A couple of months ago I was disappointed to find that a flapjack that I’d left in a frame pack on my bike in the garage had been part-eaten. I was pretty sure it was untouched when I left it there, and I don’t tend to bite through the wrapper when I eat them myself – so the only reasonable explanation seemed to be that it had been “mouse-masticated”, if I may employ a turn of phrase made popular by The Rutles. Or “rodently-chewed”, if you prefer.

I invested in one of these:

I loaded it with four AA batteries, baited it with a small piece of the same flapjack product, left it on the garage floor and switched it on. Sure enough when I returned to it the next day, the LED light was flashing to indicate that it had claimed a victim. The tail sticking out of the little door was a bit of a giveaway as well, to be fair.

I carefully disposed of the electrocuted rodent (a field mouse, I believe) and naively assumed I’d solved the rodent problem in my garage until earlier this month, when I found a pile of what looked like green plastic shavings on a shelf in there. I later realised that an attempt had been made to gain access to a bottle of Lucozade Sport on the same shelf, by nibbling the plastic cap.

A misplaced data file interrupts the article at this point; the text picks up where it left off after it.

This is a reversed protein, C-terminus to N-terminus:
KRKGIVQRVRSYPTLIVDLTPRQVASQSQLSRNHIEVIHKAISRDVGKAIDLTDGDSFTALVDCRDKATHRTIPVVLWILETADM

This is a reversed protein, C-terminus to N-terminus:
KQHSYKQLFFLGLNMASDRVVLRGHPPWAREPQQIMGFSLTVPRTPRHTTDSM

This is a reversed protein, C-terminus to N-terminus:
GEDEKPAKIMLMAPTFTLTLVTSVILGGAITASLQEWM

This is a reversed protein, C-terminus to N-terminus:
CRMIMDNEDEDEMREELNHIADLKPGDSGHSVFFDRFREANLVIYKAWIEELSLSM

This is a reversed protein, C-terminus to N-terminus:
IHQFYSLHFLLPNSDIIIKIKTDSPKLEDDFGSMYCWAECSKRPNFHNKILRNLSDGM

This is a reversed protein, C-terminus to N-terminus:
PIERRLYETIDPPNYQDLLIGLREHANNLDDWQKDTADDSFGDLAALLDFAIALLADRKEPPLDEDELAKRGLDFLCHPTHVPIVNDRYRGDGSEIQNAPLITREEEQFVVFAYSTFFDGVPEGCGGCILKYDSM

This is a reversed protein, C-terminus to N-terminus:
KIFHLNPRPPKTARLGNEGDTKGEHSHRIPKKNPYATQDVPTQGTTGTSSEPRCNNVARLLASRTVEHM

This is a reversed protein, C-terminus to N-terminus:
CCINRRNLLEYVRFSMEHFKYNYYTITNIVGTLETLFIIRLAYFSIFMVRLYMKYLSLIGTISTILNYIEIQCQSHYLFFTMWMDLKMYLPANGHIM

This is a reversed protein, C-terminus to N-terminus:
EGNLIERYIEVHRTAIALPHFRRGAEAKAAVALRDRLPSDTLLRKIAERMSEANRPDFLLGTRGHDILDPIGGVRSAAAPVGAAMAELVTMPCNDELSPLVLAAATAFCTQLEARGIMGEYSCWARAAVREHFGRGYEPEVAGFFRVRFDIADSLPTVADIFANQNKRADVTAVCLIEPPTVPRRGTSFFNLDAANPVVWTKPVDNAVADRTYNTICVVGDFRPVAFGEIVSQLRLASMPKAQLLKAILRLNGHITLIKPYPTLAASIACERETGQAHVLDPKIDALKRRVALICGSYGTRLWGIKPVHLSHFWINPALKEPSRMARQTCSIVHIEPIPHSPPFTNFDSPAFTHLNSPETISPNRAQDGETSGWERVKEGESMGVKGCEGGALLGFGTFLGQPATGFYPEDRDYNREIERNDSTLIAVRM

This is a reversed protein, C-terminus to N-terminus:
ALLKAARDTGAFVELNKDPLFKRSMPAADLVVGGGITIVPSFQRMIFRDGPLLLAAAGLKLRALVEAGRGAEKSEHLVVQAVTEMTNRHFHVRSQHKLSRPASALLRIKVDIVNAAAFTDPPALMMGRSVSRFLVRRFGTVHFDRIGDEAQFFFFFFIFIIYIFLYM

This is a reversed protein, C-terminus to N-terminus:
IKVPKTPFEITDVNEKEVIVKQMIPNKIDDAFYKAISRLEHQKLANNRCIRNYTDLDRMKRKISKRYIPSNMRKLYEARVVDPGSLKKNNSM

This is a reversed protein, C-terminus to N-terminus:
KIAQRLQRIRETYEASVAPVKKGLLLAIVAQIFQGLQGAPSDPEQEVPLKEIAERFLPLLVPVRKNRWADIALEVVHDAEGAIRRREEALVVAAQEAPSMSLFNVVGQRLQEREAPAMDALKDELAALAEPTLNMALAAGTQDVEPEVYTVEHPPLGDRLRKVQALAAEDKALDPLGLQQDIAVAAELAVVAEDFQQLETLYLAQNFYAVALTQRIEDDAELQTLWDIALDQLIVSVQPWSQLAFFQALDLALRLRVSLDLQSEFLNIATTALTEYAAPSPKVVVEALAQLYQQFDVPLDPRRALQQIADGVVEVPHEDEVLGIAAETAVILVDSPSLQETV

I deployed the electronic trap again but also laid out two conventional traps on the floor, all baited with the same irresistible flapjack material. The next morning I was slightly alarmed to find that all three traps had done their deadly business. I had a trio of dead mice to dispose of.

Clearly the electronic trap works very well, but as you can see from the following photograph, which depicts the scene on my garage floor exactly as I found it – the rather less sophisticated mechanical traps seem to be just as quick and effective.

I do recommend these. They’re very sensitive and seem to dispatch their victims quite quickly – and the right-angled sprung bar means that you don’t have to touch the dead mice when you bin them. The bait goes into a sort of recessed cup that forces the mouse to activate a trigger flap surrounding it when they try to get it.

I was encouraged to see that both traps had whacked the mice right across the back of the neck. It must have been pretty quick. Assuming they’re consistently as effective as this I can’t see the point of buying an electronic one, really.

I’ve re-armed the traps and left them ready to do their lethal work for a few days now, but they haven’t done so. It looks like I got them all.

When I lived in a flat in London in the ’90s I had to deal with a mouse problem, and I bought a humane, non-lethal trap. I entered my kitchen late one evening to find that it had been “sprung” – its little door had snapped shut, which I assumed meant that I’d caught a mouse. I drove the trap to a wooded area a few miles away but when I came to release my little visitor, I found that the trap was empty. At one time I never would have used a lethal trap but now it just seems to me to be the easiest solution for everyone concerned, probably including the mice.

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